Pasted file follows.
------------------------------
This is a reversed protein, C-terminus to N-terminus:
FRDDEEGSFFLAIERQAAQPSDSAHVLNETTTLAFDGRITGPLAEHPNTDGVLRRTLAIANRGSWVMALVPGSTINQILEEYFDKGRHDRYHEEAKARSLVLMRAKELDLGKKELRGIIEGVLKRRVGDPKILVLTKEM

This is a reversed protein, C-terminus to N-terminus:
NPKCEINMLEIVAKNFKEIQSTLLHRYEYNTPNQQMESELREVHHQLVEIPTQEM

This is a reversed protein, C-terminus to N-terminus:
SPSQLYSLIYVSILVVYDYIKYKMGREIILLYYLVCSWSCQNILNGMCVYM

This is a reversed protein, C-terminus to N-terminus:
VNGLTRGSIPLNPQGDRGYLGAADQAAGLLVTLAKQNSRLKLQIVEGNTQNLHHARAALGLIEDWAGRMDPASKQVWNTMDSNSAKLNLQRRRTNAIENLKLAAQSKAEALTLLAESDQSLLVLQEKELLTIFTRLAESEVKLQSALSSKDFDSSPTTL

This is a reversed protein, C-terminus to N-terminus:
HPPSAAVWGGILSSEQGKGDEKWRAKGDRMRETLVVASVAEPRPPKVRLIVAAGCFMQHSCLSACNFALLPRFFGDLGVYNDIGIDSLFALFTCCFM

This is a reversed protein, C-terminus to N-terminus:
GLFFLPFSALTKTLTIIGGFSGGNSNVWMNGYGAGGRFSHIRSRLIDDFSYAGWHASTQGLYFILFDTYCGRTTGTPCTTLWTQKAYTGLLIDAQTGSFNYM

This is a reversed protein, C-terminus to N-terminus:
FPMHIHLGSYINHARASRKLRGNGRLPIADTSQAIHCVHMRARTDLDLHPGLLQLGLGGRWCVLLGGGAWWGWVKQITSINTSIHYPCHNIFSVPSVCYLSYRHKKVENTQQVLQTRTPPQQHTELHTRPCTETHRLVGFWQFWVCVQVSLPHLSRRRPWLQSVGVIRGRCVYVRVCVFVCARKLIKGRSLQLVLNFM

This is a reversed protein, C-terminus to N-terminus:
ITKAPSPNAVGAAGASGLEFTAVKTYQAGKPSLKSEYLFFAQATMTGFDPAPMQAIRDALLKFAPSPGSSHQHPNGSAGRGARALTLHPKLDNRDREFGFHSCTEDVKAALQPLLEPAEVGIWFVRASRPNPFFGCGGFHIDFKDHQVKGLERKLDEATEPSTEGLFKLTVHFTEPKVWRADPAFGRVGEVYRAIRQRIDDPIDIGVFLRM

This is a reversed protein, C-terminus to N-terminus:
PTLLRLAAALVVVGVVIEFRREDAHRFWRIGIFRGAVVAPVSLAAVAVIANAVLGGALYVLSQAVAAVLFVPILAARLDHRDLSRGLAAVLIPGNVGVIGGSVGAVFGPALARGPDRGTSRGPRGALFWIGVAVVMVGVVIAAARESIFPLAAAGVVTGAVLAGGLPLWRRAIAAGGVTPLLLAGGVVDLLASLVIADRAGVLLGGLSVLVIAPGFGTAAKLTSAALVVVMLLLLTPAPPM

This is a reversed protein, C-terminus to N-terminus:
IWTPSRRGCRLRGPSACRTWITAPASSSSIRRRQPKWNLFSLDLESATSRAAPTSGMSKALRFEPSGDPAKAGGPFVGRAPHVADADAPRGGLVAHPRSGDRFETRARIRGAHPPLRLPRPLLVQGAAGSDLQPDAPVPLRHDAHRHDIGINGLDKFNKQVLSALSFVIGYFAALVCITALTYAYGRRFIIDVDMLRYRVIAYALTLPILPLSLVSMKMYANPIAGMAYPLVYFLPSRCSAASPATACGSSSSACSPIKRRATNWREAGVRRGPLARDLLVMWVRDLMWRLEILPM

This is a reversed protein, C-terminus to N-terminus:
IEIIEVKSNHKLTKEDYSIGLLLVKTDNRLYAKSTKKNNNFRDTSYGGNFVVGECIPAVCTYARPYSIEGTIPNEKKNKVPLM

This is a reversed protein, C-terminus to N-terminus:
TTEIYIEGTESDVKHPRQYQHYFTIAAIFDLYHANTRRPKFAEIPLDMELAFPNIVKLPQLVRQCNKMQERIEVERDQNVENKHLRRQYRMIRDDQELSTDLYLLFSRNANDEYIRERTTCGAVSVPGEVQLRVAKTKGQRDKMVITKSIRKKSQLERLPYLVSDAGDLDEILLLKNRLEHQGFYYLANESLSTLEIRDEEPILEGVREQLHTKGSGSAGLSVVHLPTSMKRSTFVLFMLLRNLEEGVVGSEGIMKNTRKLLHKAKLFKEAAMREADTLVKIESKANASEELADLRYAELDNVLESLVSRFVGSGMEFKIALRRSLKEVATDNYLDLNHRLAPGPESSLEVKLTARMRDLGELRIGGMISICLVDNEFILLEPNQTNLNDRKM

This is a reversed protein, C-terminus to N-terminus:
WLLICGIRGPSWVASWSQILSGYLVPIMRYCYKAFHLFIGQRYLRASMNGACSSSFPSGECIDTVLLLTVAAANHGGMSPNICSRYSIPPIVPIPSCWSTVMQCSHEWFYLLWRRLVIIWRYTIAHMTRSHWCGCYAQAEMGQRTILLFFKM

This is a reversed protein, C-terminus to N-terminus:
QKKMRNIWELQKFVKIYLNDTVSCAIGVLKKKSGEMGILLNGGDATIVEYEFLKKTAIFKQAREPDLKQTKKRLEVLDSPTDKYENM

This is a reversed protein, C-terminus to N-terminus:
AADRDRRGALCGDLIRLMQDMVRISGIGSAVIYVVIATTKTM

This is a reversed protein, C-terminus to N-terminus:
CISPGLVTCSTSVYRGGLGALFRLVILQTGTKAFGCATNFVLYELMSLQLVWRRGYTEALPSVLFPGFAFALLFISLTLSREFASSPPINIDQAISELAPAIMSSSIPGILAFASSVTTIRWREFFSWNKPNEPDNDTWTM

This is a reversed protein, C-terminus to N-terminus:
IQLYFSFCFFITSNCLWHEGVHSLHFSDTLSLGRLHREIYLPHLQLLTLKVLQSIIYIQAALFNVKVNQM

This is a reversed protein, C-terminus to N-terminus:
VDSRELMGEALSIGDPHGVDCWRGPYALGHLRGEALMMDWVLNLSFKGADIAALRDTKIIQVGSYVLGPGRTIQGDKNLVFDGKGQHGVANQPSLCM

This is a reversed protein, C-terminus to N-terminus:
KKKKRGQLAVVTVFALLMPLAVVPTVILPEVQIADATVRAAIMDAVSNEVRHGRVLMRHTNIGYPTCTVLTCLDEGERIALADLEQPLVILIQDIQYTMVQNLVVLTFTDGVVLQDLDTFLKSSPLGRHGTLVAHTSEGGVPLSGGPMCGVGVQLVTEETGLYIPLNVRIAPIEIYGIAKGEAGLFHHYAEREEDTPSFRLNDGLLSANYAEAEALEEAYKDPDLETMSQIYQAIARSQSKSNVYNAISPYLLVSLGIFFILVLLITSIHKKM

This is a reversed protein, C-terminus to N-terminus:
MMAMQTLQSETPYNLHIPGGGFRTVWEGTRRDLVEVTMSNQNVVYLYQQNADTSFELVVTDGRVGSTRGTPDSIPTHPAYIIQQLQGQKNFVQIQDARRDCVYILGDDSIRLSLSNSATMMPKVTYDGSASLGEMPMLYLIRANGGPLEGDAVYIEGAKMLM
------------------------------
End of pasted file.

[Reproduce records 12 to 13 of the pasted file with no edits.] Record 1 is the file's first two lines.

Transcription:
This is a reversed protein, C-terminus to N-terminus:
TTEIYIEGTESDVKHPRQYQHYFTIAAIFDLYHANTRRPKFAEIPLDMELAFPNIVKLPQLVRQCNKMQERIEVERDQNVENKHLRRQYRMIRDDQELSTDLYLLFSRNANDEYIRERTTCGAVSVPGEVQLRVAKTKGQRDKMVITKSIRKKSQLERLPYLVSDAGDLDEILLLKNRLEHQGFYYLANESLSTLEIRDEEPILEGVREQLHTKGSGSAGLSVVHLPTSMKRSTFVLFMLLRNLEEGVVGSEGIMKNTRKLLHKAKLFKEAAMREADTLVKIESKANASEELADLRYAELDNVLESLVSRFVGSGMEFKIALRRSLKEVATDNYLDLNHRLAPGPESSLEVKLTARMRDLGELRIGGMISICLVDNEFILLEPNQTNLNDRKM

This is a reversed protein, C-terminus to N-terminus:
WLLICGIRGPSWVASWSQILSGYLVPIMRYCYKAFHLFIGQRYLRASMNGACSSSFPSGECIDTVLLLTVAAANHGGMSPNICSRYSIPPIVPIPSCWSTVMQCSHEWFYLLWRRLVIIWRYTIAHMTRSHWCGCYAQAEMGQRTILLFFKM